The primary challenge when using moteus with high winding resistance motors is the mechanism moteus uses to sense current through the motor phases. It has a set of 3 current sense shunts, basically resistors, that have a small voltage induced across them proportional to the amount of current flowing. When commanding a specific current, moteus continually adjusts the voltage on each of the phase windings until the desired current is achieved. These resistors are sized so that moteus has reasonable resolution up to its 100A maximum current rating. When used with a motor that has a maximum current of 1A though, almost all of this resolution is wasted.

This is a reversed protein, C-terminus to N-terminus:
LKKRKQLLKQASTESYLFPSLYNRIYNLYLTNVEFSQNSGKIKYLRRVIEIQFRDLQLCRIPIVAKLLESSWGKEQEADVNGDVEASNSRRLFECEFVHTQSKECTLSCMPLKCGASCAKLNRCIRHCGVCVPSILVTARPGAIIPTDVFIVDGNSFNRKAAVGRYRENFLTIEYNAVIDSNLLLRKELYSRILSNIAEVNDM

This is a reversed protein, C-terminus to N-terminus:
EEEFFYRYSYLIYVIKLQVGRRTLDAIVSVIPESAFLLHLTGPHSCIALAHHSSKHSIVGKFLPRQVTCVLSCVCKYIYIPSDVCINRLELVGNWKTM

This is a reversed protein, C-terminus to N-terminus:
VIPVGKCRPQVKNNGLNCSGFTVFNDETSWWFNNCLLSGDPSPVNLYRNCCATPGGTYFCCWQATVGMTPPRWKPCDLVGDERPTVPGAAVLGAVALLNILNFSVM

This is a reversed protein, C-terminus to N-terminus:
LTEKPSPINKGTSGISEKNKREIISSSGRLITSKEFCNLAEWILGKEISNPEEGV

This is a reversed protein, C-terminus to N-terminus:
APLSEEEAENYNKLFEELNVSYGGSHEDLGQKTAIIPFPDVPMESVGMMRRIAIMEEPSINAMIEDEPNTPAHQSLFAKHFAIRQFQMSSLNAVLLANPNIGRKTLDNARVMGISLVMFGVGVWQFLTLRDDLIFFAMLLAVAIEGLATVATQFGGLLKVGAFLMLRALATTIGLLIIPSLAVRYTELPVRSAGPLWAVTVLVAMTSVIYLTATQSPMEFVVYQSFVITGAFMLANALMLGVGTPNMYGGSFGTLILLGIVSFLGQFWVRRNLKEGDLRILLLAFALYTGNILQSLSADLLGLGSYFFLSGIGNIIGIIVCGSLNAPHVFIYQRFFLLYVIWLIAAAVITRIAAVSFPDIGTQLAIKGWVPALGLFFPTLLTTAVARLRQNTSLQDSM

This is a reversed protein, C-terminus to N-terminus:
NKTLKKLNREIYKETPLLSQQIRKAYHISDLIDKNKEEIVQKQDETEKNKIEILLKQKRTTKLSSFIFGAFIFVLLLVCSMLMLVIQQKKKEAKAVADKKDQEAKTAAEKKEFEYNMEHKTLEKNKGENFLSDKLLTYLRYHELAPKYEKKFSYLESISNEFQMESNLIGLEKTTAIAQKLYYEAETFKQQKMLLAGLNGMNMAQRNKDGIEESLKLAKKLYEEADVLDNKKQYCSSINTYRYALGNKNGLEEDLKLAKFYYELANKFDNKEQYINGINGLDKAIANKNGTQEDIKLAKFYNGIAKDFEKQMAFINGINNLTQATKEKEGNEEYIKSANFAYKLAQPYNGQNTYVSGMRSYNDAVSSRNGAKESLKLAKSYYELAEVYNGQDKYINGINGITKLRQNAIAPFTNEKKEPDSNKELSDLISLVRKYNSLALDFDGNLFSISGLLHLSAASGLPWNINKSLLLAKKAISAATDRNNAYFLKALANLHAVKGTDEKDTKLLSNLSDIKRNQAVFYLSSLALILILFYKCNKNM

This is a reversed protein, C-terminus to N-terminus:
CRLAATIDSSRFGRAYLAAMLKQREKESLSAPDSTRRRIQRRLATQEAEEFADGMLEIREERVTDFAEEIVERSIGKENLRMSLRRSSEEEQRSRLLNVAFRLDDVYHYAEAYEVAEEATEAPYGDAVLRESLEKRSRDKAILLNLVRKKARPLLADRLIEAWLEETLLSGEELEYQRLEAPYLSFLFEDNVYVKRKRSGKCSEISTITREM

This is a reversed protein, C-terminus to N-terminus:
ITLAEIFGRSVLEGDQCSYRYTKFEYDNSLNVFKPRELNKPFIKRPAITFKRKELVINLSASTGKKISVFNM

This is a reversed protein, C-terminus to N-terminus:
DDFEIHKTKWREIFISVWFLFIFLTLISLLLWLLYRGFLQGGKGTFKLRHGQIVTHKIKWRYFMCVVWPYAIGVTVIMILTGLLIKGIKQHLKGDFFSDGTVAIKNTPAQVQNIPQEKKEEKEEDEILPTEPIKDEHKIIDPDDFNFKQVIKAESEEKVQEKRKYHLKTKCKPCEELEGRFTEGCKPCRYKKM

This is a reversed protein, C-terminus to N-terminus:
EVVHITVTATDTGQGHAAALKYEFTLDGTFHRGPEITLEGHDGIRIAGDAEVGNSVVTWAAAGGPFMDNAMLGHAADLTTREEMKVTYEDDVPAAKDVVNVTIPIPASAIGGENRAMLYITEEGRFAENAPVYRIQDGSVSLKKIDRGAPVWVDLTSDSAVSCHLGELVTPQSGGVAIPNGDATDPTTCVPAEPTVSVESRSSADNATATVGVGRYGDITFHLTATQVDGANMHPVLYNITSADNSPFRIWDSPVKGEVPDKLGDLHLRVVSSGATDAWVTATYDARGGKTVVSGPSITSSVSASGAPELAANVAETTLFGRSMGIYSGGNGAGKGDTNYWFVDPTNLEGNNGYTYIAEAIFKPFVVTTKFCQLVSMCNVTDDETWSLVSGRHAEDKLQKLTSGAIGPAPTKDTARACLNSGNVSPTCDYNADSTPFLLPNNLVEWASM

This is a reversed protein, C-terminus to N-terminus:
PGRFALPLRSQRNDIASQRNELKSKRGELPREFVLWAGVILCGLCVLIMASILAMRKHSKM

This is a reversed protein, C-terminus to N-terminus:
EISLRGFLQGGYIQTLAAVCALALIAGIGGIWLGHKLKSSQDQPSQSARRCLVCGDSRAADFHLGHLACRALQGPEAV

In the past I have replaced the sense resistors on moteus boards in order to drive gimbal motors. That is the optimal solution, as it allows moteus to continue to sense the current through the windings and provide accurate torque control. But not everyone is set up to perform surface mount soldering, and accurate torque control at all speeds and temperatures is not required in many applications.
Voltage mode control
As of release 2021-12-03, moteus now has a new configurable option, called “voltage_mode_control”. In this mode, torque commands no longer use the current sense resistors for feedback. Instead, they use the calibrated phase resistance of the motor to derive what voltage would be necessary to achieve a given torque.